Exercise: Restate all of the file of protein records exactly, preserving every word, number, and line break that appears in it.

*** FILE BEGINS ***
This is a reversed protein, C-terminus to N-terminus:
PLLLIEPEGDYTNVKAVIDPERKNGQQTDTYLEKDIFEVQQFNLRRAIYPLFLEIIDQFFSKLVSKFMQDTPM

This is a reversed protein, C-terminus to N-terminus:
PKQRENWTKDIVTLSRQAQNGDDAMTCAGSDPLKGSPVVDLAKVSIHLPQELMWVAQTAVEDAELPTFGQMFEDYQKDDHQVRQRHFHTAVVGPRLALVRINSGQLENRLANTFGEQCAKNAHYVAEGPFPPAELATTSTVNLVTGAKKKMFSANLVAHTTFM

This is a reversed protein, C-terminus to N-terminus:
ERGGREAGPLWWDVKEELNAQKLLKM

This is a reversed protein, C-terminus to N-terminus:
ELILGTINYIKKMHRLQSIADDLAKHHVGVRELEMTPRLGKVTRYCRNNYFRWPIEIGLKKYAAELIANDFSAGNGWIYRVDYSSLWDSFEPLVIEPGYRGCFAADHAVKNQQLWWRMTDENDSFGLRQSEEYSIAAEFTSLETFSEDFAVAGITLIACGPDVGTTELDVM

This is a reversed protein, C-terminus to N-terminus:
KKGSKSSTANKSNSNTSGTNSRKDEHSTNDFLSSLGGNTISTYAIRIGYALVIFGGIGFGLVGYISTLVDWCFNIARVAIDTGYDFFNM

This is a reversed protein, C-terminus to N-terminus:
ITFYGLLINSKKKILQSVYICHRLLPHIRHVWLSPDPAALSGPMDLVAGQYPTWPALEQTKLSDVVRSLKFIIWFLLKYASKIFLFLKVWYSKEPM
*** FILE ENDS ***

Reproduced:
This is a reversed protein, C-terminus to N-terminus:
PLLLIEPEGDYTNVKAVIDPERKNGQQTDTYLEKDIFEVQQFNLRRAIYPLFLEIIDQFFSKLVSKFMQDTPM

This is a reversed protein, C-terminus to N-terminus:
PKQRENWTKDIVTLSRQAQNGDDAMTCAGSDPLKGSPVVDLAKVSIHLPQELMWVAQTAVEDAELPTFGQMFEDYQKDDHQVRQRHFHTAVVGPRLALVRINSGQLENRLANTFGEQCAKNAHYVAEGPFPPAELATTSTVNLVTGAKKKMFSANLVAHTTFM

This is a reversed protein, C-terminus to N-terminus:
ERGGREAGPLWWDVKEELNAQKLLKM

This is a reversed protein, C-terminus to N-terminus:
ELILGTINYIKKMHRLQSIADDLAKHHVGVRELEMTPRLGKVTRYCRNNYFRWPIEIGLKKYAAELIANDFSAGNGWIYRVDYSSLWDSFEPLVIEPGYRGCFAADHAVKNQQLWWRMTDENDSFGLRQSEEYSIAAEFTSLETFSEDFAVAGITLIACGPDVGTTELDVM

This is a reversed protein, C-terminus to N-terminus:
KKGSKSSTANKSNSNTSGTNSRKDEHSTNDFLSSLGGNTISTYAIRIGYALVIFGGIGFGLVGYISTLVDWCFNIARVAIDTGYDFFNM

This is a reversed protein, C-terminus to N-terminus:
ITFYGLLINSKKKILQSVYICHRLLPHIRHVWLSPDPAALSGPMDLVAGQYPTWPALEQTKLSDVVRSLKFIIWFLLKYASKIFLFLKVWYSKEPM